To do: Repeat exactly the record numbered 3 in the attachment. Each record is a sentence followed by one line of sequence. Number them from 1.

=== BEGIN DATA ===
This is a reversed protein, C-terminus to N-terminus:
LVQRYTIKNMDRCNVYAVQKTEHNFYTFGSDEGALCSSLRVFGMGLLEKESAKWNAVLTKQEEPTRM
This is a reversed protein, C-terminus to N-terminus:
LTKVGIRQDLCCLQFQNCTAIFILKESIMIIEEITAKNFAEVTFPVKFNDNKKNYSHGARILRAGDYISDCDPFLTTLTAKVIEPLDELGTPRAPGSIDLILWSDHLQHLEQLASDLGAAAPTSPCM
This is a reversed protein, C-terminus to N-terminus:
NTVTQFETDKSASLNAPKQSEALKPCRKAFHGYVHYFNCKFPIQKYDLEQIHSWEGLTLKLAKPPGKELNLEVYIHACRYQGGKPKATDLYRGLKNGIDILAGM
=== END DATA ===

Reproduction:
This is a reversed protein, C-terminus to N-terminus:
NTVTQFETDKSASLNAPKQSEALKPCRKAFHGYVHYFNCKFPIQKYDLEQIHSWEGLTLKLAKPPGKELNLEVYIHACRYQGGKPKATDLYRGLKNGIDILAGM